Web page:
After years of developing energy projects, and dealing with the frustrations of interconnecting to the grid, Ben Parvey said enough is enough. It’s time to help people get off the grid.
Parvey is not a back-to-the-land romantic. He’s a former public finance attorney who since 2008 has served as CEO of New Jersey-based Blue Sky Power, which develops, finances, owns, operates and manages clean energy capital projects for governmental, institutional, commercial and industrial facilities
Blue Sky Power has a portfolio of success stories – sizable projects for colleges, manufacturers, senior centers, water works and others. But Parvey is also painfully aware of the projects that never happen, denying people clean, reliable energy in a timely way.
“The interconnection process and the regulatory frameworks prevent a lot of clean energy project development and microgrid development,” he said.
The technology is available
When COVID-19 slowed down business in 2020, putting about $40 million in Blue Sky Power’s projects on hold, he and his team had time to take stock. Because energy technology has evolved to the point where homeowners do not need to connect to the utility grid, he thought, wasn’t it time to let them know?
Thus, Parvey’s new business, OhmGrid, was born. The company is devoted to helping homeowners become energy independent by installing what he describes as a modern electric system, a microgrid with solar, storage, a backup generator and control technology.
OhmGrid finances the equipment and offers the systems under an energy-as-a-service contract. So the homeowner puts down no money, other than a $250 reservation fee, and pays a monthly energy bill, much as it would to its utility. But it’s different from a utility bill in that it’s a flat rate, unchanged no matter how much energy the home uses.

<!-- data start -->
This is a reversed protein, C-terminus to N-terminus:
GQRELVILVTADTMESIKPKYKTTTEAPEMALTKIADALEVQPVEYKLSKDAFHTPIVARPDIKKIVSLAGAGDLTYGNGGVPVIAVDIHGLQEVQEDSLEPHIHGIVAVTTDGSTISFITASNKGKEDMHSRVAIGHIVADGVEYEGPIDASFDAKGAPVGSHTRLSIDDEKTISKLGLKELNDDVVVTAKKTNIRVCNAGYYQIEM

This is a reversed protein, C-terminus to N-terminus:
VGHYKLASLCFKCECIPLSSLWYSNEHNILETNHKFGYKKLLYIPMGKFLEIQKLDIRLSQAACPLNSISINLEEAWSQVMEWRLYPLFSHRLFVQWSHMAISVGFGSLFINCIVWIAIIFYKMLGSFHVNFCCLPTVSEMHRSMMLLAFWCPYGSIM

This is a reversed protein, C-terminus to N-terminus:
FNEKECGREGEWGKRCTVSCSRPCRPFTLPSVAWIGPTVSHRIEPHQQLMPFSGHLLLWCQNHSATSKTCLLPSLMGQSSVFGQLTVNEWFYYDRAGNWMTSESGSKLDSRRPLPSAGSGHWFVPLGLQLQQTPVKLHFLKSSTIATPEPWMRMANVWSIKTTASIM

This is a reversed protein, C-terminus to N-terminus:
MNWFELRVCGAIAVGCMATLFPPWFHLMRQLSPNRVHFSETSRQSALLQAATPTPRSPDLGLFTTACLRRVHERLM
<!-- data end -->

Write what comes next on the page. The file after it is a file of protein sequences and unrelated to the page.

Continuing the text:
The company provides 24/7 service for the system and offers what it calls a one-minute guarantee. If the power goes out for even a minute, the entire day’s energy is free to the homeowner.
“With triple redundancy, it’s not that hard. If you have solar, storage and a generator, you really shouldn’t be without power,” Parvey said in an interview with Microgrid Knowledge.
OhmGrid is beginning its work in the Mid-Atlantic and Connecticut with emphasis on communities with high electric bills, power outages and dissatisfaction with the local utility.
Businesses getting off the grid too
Parvey isn’t alone in developing off-grid microgrids. They are cropping up not only for homes but also businesses.
TWA Hotel, a 512-room, six-story facility in New York City, installed its own microgrid in 2019 and chose to operate entirely off grid to save money.
In California, Bluehouse Greenhouse determined it was too expensive and difficult to interconnect its microgrid to California’s grid. Instead, the ag tech company decided to keep its 2.8 million square foot, highly automated glass greenhouse entirely off grid.
Silvies Valley Ranch, a resort outside of Burns, Oregon, decided it made more financial sense to create off-grid microgrids for 600 homes than pay the local utility to run lines to the ranch.
At Microgrid 2022, which was held earlier this month in Philadelphia, Pennsylvania, Chris Wolfe, senior director of environmental sustainability for Bimbo Bakeries USA, the producer of such popular brands as Thomas’ English muffins, Arnold bread, and Sara Lee and Entenmann’s pastries, said he is considering taking his California facilities off grid.